In Wolverine Goes to Hell, our favourite feral scrapper did just that, while demons from hell were let loose in his body to kill as many of those he loved or cared for as possible. This possessed Wolverine had a set-to with the X-Men, and now while back in control of his faculties, the demons aren’t giving up easily, and the X-Men are none too pleased either.

That grudge match, however, is put on hold for a chapter with some impressive gritty art from Jefte Palo, who’s not quite as appealing when it comes to the more character based elements of the story. Jason Aaron’s disturbing tale contrasts darkness and light and two forms of feast.

He’s even better on the battle with the X-Men. Some of those who helped out in the previous volume are still on hand, and with Emma Frost, Magneto and Namor even more of the most arrogant and sarcastic beings on Marvel’s roster turn up. Aaron supplies some fine dialogue between them as two simultaneous battles occur, both superbly drawn by Daniel Acuña. On the physical level there’s the battle between the possessed Wolverine and anyone brave enough to stand in his way, and on the cerebral level Wolverine in all his assorted identities is attempting to rid his mind of the demons.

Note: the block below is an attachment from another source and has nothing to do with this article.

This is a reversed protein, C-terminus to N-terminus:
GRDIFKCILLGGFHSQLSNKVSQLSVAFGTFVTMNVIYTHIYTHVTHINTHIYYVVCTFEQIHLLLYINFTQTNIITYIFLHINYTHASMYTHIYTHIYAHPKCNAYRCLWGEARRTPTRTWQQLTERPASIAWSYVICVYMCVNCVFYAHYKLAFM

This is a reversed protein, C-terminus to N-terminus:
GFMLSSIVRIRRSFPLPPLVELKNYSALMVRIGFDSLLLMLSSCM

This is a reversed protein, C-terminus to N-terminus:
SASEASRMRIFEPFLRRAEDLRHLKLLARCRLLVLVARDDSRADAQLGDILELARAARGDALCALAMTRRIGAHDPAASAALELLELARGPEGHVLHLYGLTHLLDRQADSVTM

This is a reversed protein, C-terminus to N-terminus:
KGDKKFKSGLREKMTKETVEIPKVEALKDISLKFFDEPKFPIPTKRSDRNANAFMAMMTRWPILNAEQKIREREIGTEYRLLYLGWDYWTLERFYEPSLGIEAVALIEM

The book and the comics it collects are both titled Wolverine, so the eventual outcome was never in doubt. Along the way, though, Aaron throws in an amusing look into the compartments of Wolverine’s mind, and among them is the surprising element that ensures his salvation. This is much better than the highly fêted previous volume, with more depth and more surprises, particularly a brilliantly-conceived assassination.

Wolverine’s Revenge continues his search for the people who set events in motion, and it’s collected with all Aaron’s work on this Wolverine series in Wolverine Goes to Hell Omnibus.